I had never given much thought about salt until a few years ago when I read Roy Moxham’s excellent book The Great Hedge of India. The book tells of a chance discovery, in 1995, of a reference to a gigantic 1,500-mile long hedge which the British grew across nineteenth-century India, and of the author’s efforts to find its remains. What started as a whim became an obsession, as Moxham sought to unearth remains of the hedge and to discover its original purpose.
The hedge, which Moxham had first thought merely a piece of eccentricity, was actually an instrument of oppression used to collect a salt tax set so high that the Indians suffered from salt starvation. Hence Gandhi’s famous Salt March in 1930, when he led nearly 80 men on a 240-mile trek to the coast and boiled seawater to make salt, urging his followers to do the same. “With this,” he declared, “I am shaking the foundations of the British Empire.” Within a few weeks over 60,000 of his followers had been imprisoned for making salt illegally. But the Salt March has gone down as a turning-point in India’s struggle for independence.
So why was salt so important? Simply, it is essential for life. But the number of uses it has and the history of salt is fascinating and surprising. Sodium chloride really has played a major role in human society. Salt has even been used instead of money – for instance, Roman soldiers were paid in salt, not coins. That’s where the world “salary” comes from and the saying that someone is “worth their salt”.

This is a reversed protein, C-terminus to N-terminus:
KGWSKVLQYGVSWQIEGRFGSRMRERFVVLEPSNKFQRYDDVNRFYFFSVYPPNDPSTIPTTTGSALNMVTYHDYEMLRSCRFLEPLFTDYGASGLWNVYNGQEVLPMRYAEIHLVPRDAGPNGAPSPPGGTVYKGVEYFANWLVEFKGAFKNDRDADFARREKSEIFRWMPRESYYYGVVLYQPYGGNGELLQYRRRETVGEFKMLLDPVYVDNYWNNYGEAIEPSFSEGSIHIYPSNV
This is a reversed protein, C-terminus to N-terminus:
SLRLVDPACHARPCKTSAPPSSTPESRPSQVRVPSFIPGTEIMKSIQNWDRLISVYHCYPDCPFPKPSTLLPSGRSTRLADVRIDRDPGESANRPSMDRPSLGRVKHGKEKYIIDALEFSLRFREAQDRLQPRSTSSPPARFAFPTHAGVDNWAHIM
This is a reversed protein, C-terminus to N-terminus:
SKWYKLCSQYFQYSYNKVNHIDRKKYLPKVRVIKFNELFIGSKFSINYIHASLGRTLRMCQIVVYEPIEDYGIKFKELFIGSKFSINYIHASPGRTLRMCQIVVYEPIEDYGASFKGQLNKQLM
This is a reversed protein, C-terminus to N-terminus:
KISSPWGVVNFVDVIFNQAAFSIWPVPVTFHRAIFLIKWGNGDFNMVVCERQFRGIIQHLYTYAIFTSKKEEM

Anything you ever wanted to know, and more, about salt is contained in Mark Kurlansky’s excellent book, Salt – A World History. Funny to think that those white crystals on almost everyone’s dining table should have had such a profound influence on politics, economics, religion, science, and, last but not least, culinary history.
Now, of course, the UK government’s telling everybody to cut down on using it. Apparently we’re all to consume no more than 6g – about a quarter of an ounce – a day. Gordon Ramsay obviously hasn’t been listening; on a recent programme of his I saw him chucking salt into every dish as if there was no tomorrow. I wonder what his blood pressure’s like? But I’m glad he, at least, isn’t going to put up with Nanny telling him what to do.
I’m always on the lookout for interesting topics for this blog. Believe me, you’d be hard pushed to find something more interesting than salt! Don’t take it for granted.
The Great Hedge of India
Paperback, 244 pages
2002, Constable & Robinson
A World History
Paperback, 486 pages
2002, Penguin Books